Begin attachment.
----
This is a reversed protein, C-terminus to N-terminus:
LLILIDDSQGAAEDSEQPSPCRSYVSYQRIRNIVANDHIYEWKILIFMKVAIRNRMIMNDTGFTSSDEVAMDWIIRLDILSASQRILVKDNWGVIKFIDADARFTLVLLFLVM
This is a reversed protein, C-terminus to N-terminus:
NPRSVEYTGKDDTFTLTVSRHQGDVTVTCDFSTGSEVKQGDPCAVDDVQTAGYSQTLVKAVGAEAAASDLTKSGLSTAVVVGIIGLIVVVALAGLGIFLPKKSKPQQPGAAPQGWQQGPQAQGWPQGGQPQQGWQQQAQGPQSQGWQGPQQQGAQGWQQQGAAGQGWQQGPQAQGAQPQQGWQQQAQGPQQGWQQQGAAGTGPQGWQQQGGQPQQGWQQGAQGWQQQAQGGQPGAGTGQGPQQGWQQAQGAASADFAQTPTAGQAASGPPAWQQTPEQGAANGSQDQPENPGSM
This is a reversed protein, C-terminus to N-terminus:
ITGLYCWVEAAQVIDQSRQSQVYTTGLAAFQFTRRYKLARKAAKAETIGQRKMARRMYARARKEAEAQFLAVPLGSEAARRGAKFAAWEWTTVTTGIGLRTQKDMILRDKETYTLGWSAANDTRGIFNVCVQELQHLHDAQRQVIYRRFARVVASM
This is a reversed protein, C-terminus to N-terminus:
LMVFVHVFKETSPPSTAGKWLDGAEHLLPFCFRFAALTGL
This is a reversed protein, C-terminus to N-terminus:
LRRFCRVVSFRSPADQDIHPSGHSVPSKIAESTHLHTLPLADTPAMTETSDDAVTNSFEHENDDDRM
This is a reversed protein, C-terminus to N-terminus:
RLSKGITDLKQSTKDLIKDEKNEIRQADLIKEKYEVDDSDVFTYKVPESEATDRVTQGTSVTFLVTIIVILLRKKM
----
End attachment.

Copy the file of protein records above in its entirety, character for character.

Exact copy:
This is a reversed protein, C-terminus to N-terminus:
LLILIDDSQGAAEDSEQPSPCRSYVSYQRIRNIVANDHIYEWKILIFMKVAIRNRMIMNDTGFTSSDEVAMDWIIRLDILSASQRILVKDNWGVIKFIDADARFTLVLLFLVM
This is a reversed protein, C-terminus to N-terminus:
NPRSVEYTGKDDTFTLTVSRHQGDVTVTCDFSTGSEVKQGDPCAVDDVQTAGYSQTLVKAVGAEAAASDLTKSGLSTAVVVGIIGLIVVVALAGLGIFLPKKSKPQQPGAAPQGWQQGPQAQGWPQGGQPQQGWQQQAQGPQSQGWQGPQQQGAQGWQQQGAAGQGWQQGPQAQGAQPQQGWQQQAQGPQQGWQQQGAAGTGPQGWQQQGGQPQQGWQQGAQGWQQQAQGGQPGAGTGQGPQQGWQQAQGAASADFAQTPTAGQAASGPPAWQQTPEQGAANGSQDQPENPGSM
This is a reversed protein, C-terminus to N-terminus:
ITGLYCWVEAAQVIDQSRQSQVYTTGLAAFQFTRRYKLARKAAKAETIGQRKMARRMYARARKEAEAQFLAVPLGSEAARRGAKFAAWEWTTVTTGIGLRTQKDMILRDKETYTLGWSAANDTRGIFNVCVQELQHLHDAQRQVIYRRFARVVASM
This is a reversed protein, C-terminus to N-terminus:
LMVFVHVFKETSPPSTAGKWLDGAEHLLPFCFRFAALTGL
This is a reversed protein, C-terminus to N-terminus:
LRRFCRVVSFRSPADQDIHPSGHSVPSKIAESTHLHTLPLADTPAMTETSDDAVTNSFEHENDDDRM
This is a reversed protein, C-terminus to N-terminus:
RLSKGITDLKQSTKDLIKDEKNEIRQADLIKEKYEVDDSDVFTYKVPESEATDRVTQGTSVTFLVTIIVILLRKKM